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when a persecuting hierarchy having been re-in-the Christian inhabitants of Bedford trembled under stated in power, revived obsolete and tyrannical the thought, that his wretched end was one of the laws. The mechanic, or fisherman, shall not just judgments of God upon persecutors. We preach or teach, was the sullen, stern voice of must be, however, very careful in such conclusions. despotic authority. But, at the imminent risk of Every solemn event, in Divine providence, is not transportation, and even of death, the pious and to be considered a judgment upon those who have highly-talented mechanic, John Bunyan, perse- offended God. Thus, when Charles II, said to vered in instructing the peasantry who came within Milton, “Your loss of sight is a judgment of God the reach of his voice. He was for this, and for upon you for your sins committed against my not attending his parish church, seized and sent to father;' the intrepid poet dared to answer, • Does Bedford jail; and, by the overruling power of his your Majesty judge so? then how much greater God, the means that were thus used to prevent his must have been the sins of your royal father, seeing voice from being heard by a few poor labourers, that I have only lost my sight, while he lost his opened to this persecuted disciple of Christ the eyes, and head, and all ! path to honour, as well as to lasting and most Notwithstanding that Bunyan fully anticipated extensive usefulness,

an ignominious death, his days were spent as hapDragged from the arms of his affectionate wife, pily as the prison discipline would permit. Working who was brought to death's door by painful appre- to provide for his family-studying his Bible-inhensions that his life would be sacrificed; bereaved structing his fellow-prisoners--and writing on the of the company of his children, and of personal most important subjects—must have fully occupied communion with the little flock of Christ to which every moment of his time. And it was HERE, in he ministered, this holiest, most harmless, and this Den, that his vivid imagination conceived, and useful of men was incarcerated in a jail, with felons his pen wrote this wondrous Pilgrimage, under the and the most degraded characters. But 'surely similitude of a dream. And when it was published the wrath of man shall praise thee: the remainder to the world, he by it preached, and is now preachof wrath shalt thou restrain,' O Lord. Ps. lxxvi. 10. ing, not merely to a few villagers in the neighbour Here he finds a resting place, with leisure time to hood of Bedford, but is making known the glad write his far-famed allegory; here, having com- tidings of salvation, the way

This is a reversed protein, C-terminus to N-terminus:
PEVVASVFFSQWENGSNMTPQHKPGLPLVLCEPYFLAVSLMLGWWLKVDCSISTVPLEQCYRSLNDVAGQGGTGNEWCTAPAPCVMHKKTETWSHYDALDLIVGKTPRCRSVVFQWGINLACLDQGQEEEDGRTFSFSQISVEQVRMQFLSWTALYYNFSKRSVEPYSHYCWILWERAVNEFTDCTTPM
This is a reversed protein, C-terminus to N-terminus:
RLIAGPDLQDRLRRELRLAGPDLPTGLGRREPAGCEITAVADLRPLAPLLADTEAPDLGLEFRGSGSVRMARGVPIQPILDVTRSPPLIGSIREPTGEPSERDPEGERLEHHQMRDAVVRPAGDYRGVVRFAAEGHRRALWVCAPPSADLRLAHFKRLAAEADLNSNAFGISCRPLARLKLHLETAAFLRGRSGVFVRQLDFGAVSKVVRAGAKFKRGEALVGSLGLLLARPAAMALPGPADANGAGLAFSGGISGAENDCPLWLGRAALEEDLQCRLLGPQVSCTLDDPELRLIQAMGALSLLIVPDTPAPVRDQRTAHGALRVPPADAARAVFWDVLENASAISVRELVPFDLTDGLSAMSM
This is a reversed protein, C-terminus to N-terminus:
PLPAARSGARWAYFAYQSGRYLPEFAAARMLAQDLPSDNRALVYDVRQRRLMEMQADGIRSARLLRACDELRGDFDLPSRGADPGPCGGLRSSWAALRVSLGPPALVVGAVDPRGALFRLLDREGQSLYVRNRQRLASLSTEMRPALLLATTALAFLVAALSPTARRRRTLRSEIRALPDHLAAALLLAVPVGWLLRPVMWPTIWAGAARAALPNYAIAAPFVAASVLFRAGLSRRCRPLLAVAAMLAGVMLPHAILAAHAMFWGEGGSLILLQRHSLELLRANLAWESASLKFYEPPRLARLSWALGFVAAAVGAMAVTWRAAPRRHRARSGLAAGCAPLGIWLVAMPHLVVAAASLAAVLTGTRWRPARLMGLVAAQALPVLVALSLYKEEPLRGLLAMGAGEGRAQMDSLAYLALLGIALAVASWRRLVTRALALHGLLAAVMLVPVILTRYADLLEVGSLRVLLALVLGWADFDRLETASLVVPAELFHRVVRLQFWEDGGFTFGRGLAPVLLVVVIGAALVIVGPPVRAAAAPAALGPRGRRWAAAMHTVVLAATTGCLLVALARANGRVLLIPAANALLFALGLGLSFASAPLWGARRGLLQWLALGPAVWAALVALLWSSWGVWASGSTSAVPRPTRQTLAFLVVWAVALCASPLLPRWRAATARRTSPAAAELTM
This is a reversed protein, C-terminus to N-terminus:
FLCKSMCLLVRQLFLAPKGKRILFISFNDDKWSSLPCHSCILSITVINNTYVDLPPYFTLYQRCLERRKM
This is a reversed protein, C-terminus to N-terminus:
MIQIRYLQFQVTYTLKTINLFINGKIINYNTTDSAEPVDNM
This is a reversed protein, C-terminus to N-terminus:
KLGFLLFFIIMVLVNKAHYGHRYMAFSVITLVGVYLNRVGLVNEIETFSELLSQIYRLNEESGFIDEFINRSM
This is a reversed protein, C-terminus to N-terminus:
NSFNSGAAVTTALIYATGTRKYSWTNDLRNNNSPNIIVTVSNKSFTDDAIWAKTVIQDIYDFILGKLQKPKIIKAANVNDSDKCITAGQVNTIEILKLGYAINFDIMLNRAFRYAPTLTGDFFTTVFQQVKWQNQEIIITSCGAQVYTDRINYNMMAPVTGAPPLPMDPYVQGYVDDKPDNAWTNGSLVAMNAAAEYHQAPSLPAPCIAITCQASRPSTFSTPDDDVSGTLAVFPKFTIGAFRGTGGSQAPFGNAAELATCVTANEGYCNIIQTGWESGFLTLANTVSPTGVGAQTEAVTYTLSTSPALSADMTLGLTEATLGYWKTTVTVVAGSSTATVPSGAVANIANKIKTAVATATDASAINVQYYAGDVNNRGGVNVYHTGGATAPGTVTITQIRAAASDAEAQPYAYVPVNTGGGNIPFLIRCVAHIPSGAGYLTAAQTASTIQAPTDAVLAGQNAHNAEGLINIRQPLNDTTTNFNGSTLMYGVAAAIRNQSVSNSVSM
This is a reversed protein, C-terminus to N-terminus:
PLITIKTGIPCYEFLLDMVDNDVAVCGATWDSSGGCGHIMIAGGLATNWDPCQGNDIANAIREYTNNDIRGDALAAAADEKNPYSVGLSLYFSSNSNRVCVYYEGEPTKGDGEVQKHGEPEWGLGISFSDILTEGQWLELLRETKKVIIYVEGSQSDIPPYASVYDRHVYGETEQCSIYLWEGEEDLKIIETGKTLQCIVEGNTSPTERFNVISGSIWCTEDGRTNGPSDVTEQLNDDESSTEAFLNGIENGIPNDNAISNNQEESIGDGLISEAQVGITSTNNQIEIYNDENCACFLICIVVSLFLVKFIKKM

from the mended his bereaved wife and infant family to the city of destruction, the pilgrim's path to heaven, to protection of the King of kings, even in that millions of every clime. DEN, with a conscience void of offence, and full of Thus do the emissaries of Satan ever overreach spiritual peace, he tranquilly reposed, waiting with themselves. So it was when the Bishop of London resignation the will of his heavenly Father. How paid a large price for a few score of English New strange a dwelling for one so highly honoured of Testaments, to burn them. The money that God! how unearthly a mode of fitting him for his Tyndale received from Tonstall enabled him to glorious destination, to shine as a star in the publish a new and superior edition, corrected in heavenly firmament, and to occupy a mansion in the translation, and which was extensively circu

+ glory! He who thinks that happiness, or holiness, lated. Some of these remain to this day,' a or true honour, is to be measured by temporal monument to the faithfulness, the piety, and the grandeur, makes a false estimate, and knows little talent of the translator, and to the folly of perseof the ways of God.

cution. It led Tyndale to sing*These walls and bars cannot a prison make,

• The dc ish imps did strive to have
The freeborn soul enjoys its liberty;

For the Holy Book a burning grave,
These clods of earth it may incaptivate,

But all their travail was in vain,
Whilst heavenly minds are conversant on high,

God multiplied it quick again.
Ranging the fields of blessed eternity.''

The pope and devil are scared and wondered, The poor persecuted Christian was free from Their gold burns one, but makes a hundred.'4 that mental wretchedness which cankered the souls

uls. The world would probably have heard but little of his persecutors; one of these, named Fecken- of John Bunyan—he might, with thousands of ham, whose violent conduct will be presently seen, similar valuable characters, have remained comdied miserably while Bunyan was in prison;' and paratively unknown—had not the natural enmity

of the human heart to the simple, but Divine truths ? From a poem by Stephen Colledge, a preaching mechanic, written a few days before he suffered death, August 1681. 3 A fine perfect copy is in the Editor's library.